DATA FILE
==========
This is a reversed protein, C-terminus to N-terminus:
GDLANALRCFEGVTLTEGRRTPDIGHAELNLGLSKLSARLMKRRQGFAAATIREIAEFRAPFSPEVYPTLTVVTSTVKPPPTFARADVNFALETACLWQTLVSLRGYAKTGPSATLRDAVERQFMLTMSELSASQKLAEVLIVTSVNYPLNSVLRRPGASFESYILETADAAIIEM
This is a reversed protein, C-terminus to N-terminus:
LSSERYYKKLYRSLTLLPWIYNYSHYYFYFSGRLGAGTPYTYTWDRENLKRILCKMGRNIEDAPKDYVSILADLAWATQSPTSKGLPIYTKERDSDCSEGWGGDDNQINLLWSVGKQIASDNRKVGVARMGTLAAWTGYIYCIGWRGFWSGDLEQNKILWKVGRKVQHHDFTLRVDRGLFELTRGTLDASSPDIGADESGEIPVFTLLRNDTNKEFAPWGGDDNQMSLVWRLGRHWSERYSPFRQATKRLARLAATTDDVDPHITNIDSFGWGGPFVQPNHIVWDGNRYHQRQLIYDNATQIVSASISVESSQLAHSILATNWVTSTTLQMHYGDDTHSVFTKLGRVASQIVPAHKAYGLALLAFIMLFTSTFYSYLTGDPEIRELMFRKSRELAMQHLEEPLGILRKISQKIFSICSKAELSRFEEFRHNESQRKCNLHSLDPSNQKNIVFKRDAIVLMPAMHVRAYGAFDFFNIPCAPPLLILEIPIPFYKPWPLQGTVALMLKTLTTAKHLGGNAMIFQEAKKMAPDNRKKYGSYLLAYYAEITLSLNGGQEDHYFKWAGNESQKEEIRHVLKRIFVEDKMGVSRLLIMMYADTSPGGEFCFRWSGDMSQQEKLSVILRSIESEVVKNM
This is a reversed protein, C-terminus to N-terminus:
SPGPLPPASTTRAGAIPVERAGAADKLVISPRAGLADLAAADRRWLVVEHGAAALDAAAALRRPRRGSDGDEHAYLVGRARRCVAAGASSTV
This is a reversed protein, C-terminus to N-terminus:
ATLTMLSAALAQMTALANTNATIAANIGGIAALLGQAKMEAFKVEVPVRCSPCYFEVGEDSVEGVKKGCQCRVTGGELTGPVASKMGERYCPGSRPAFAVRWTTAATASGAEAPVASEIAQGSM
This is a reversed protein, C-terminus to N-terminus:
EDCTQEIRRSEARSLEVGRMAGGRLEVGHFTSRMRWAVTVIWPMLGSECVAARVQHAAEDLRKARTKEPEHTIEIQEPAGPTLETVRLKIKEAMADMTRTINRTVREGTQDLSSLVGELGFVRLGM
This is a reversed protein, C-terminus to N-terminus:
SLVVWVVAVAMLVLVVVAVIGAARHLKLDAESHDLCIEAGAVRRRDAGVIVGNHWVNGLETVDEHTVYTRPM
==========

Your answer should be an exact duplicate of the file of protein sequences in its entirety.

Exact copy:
This is a reversed protein, C-terminus to N-terminus:
GDLANALRCFEGVTLTEGRRTPDIGHAELNLGLSKLSARLMKRRQGFAAATIREIAEFRAPFSPEVYPTLTVVTSTVKPPPTFARADVNFALETACLWQTLVSLRGYAKTGPSATLRDAVERQFMLTMSELSASQKLAEVLIVTSVNYPLNSVLRRPGASFESYILETADAAIIEM
This is a reversed protein, C-terminus to N-terminus:
LSSERYYKKLYRSLTLLPWIYNYSHYYFYFSGRLGAGTPYTYTWDRENLKRILCKMGRNIEDAPKDYVSILADLAWATQSPTSKGLPIYTKERDSDCSEGWGGDDNQINLLWSVGKQIASDNRKVGVARMGTLAAWTGYIYCIGWRGFWSGDLEQNKILWKVGRKVQHHDFTLRVDRGLFELTRGTLDASSPDIGADESGEIPVFTLLRNDTNKEFAPWGGDDNQMSLVWRLGRHWSERYSPFRQATKRLARLAATTDDVDPHITNIDSFGWGGPFVQPNHIVWDGNRYHQRQLIYDNATQIVSASISVESSQLAHSILATNWVTSTTLQMHYGDDTHSVFTKLGRVASQIVPAHKAYGLALLAFIMLFTSTFYSYLTGDPEIRELMFRKSRELAMQHLEEPLGILRKISQKIFSICSKAELSRFEEFRHNESQRKCNLHSLDPSNQKNIVFKRDAIVLMPAMHVRAYGAFDFFNIPCAPPLLILEIPIPFYKPWPLQGTVALMLKTLTTAKHLGGNAMIFQEAKKMAPDNRKKYGSYLLAYYAEITLSLNGGQEDHYFKWAGNESQKEEIRHVLKRIFVEDKMGVSRLLIMMYADTSPGGEFCFRWSGDMSQQEKLSVILRSIESEVVKNM
This is a reversed protein, C-terminus to N-terminus:
SPGPLPPASTTRAGAIPVERAGAADKLVISPRAGLADLAAADRRWLVVEHGAAALDAAAALRRPRRGSDGDEHAYLVGRARRCVAAGASSTV
This is a reversed protein, C-terminus to N-terminus:
ATLTMLSAALAQMTALANTNATIAANIGGIAALLGQAKMEAFKVEVPVRCSPCYFEVGEDSVEGVKKGCQCRVTGGELTGPVASKMGERYCPGSRPAFAVRWTTAATASGAEAPVASEIAQGSM
This is a reversed protein, C-terminus to N-terminus:
EDCTQEIRRSEARSLEVGRMAGGRLEVGHFTSRMRWAVTVIWPMLGSECVAARVQHAAEDLRKARTKEPEHTIEIQEPAGPTLETVRLKIKEAMADMTRTINRTVREGTQDLSSLVGELGFVRLGM
This is a reversed protein, C-terminus to N-terminus:
SLVVWVVAVAMLVLVVVAVIGAARHLKLDAESHDLCIEAGAVRRRDAGVIVGNHWVNGLETVDEHTVYTRPM